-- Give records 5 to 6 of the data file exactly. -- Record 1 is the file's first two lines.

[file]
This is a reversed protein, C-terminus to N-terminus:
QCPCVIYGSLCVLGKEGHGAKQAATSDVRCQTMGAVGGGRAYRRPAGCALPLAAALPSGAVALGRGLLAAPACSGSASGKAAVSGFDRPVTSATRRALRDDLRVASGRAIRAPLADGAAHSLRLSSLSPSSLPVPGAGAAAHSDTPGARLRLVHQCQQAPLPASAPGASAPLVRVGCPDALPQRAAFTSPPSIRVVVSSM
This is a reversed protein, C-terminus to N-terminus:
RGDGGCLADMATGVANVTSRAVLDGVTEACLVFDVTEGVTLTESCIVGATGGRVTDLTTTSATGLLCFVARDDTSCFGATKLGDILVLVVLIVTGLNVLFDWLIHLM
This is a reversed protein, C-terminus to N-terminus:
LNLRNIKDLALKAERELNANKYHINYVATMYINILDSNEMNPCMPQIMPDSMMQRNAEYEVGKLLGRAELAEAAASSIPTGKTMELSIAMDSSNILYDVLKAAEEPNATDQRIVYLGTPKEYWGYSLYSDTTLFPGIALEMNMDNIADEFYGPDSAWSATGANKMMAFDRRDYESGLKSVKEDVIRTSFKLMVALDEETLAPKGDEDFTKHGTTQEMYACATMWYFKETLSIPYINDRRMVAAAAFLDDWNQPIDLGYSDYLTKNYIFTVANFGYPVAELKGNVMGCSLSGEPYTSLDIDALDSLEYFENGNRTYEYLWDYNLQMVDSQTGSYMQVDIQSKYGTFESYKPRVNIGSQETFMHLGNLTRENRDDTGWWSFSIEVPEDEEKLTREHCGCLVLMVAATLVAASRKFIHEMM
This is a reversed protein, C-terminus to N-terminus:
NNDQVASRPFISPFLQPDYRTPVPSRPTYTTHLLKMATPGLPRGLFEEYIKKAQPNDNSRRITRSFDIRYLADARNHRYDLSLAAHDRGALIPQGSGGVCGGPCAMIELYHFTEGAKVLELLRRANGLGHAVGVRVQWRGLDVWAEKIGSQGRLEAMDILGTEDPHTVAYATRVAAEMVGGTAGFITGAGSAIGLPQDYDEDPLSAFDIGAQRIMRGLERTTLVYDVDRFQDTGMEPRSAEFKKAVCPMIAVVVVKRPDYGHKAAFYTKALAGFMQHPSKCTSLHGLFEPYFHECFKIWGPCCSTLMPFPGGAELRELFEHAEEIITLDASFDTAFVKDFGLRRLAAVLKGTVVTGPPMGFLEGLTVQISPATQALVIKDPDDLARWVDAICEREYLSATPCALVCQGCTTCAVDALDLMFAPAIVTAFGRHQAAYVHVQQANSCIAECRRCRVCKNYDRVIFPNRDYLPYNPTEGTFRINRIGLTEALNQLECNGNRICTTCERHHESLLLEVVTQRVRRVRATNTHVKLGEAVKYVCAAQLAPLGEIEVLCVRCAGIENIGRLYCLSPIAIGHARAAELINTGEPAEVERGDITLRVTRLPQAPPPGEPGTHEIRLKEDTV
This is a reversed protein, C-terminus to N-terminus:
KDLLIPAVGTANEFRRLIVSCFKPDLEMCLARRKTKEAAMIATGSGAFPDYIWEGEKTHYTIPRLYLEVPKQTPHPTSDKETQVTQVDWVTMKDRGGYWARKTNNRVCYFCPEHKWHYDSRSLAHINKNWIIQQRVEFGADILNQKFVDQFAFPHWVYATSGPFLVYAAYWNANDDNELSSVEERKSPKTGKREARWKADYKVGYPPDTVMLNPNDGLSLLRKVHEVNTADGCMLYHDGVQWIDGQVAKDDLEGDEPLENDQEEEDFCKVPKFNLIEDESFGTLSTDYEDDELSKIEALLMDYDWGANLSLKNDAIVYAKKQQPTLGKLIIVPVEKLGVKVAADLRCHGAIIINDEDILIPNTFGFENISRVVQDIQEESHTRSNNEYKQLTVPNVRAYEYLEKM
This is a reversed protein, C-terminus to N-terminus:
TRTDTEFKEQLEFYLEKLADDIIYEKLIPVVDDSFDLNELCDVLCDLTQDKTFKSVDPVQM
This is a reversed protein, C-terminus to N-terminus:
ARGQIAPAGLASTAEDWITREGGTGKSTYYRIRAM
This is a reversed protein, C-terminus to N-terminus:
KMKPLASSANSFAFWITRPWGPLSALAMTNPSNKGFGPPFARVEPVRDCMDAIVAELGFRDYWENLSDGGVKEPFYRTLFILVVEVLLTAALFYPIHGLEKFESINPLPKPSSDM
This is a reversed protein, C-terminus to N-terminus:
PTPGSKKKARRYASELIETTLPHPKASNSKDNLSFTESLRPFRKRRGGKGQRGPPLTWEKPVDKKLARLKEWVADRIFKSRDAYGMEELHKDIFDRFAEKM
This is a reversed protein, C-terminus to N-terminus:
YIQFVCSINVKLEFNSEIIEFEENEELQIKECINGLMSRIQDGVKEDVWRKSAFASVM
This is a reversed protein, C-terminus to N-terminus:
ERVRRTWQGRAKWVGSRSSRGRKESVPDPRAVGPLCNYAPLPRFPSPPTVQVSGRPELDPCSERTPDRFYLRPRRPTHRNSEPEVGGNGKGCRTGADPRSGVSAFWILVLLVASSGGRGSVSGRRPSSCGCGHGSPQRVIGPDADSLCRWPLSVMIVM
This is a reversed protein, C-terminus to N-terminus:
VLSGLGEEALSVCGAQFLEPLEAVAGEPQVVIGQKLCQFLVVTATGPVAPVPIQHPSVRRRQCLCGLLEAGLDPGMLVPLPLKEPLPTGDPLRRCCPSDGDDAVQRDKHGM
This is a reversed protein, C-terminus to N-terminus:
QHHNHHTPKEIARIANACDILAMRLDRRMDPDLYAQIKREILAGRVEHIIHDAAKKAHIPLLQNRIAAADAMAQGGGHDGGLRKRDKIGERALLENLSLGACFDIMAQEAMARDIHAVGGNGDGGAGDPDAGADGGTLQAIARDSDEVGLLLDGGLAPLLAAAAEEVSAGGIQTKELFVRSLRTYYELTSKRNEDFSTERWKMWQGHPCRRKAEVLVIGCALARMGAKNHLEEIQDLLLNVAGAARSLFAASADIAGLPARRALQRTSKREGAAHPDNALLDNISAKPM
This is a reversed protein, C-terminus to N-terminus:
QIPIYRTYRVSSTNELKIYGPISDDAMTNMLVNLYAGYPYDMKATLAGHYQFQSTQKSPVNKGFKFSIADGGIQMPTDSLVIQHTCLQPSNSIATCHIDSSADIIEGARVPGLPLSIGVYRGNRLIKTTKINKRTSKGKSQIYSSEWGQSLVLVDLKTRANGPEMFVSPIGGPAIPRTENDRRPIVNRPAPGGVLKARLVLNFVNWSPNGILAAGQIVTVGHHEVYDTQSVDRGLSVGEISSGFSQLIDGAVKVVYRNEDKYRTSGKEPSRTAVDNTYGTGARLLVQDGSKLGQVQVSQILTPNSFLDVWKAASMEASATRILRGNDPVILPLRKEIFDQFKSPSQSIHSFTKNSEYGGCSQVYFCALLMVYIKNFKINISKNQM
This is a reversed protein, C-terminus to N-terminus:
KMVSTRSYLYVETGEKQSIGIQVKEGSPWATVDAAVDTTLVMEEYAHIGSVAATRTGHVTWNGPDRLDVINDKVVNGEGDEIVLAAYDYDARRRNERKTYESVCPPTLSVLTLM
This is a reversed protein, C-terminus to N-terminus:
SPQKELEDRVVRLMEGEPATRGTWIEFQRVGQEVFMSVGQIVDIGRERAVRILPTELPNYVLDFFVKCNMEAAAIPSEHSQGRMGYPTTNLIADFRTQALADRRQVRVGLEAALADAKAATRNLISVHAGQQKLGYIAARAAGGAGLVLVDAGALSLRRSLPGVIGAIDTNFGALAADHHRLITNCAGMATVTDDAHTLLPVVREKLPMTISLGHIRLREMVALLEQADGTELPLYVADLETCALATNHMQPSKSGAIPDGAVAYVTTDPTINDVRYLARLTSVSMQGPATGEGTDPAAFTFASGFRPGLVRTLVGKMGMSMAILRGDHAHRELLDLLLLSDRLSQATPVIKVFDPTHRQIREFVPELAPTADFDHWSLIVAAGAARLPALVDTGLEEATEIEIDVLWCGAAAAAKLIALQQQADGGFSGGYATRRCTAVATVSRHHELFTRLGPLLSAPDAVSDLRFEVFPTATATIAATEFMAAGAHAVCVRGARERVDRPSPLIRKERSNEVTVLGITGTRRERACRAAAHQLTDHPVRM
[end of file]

This is a reversed protein, C-terminus to N-terminus:
KDLLIPAVGTANEFRRLIVSCFKPDLEMCLARRKTKEAAMIATGSGAFPDYIWEGEKTHYTIPRLYLEVPKQTPHPTSDKETQVTQVDWVTMKDRGGYWARKTNNRVCYFCPEHKWHYDSRSLAHINKNWIIQQRVEFGADILNQKFVDQFAFPHWVYATSGPFLVYAAYWNANDDNELSSVEERKSPKTGKREARWKADYKVGYPPDTVMLNPNDGLSLLRKVHEVNTADGCMLYHDGVQWIDGQVAKDDLEGDEPLENDQEEEDFCKVPKFNLIEDESFGTLSTDYEDDELSKIEALLMDYDWGANLSLKNDAIVYAKKQQPTLGKLIIVPVEKLGVKVAADLRCHGAIIINDEDILIPNTFGFENISRVVQDIQEESHTRSNNEYKQLTVPNVRAYEYLEKM
This is a reversed protein, C-terminus to N-terminus:
TRTDTEFKEQLEFYLEKLADDIIYEKLIPVVDDSFDLNELCDVLCDLTQDKTFKSVDPVQM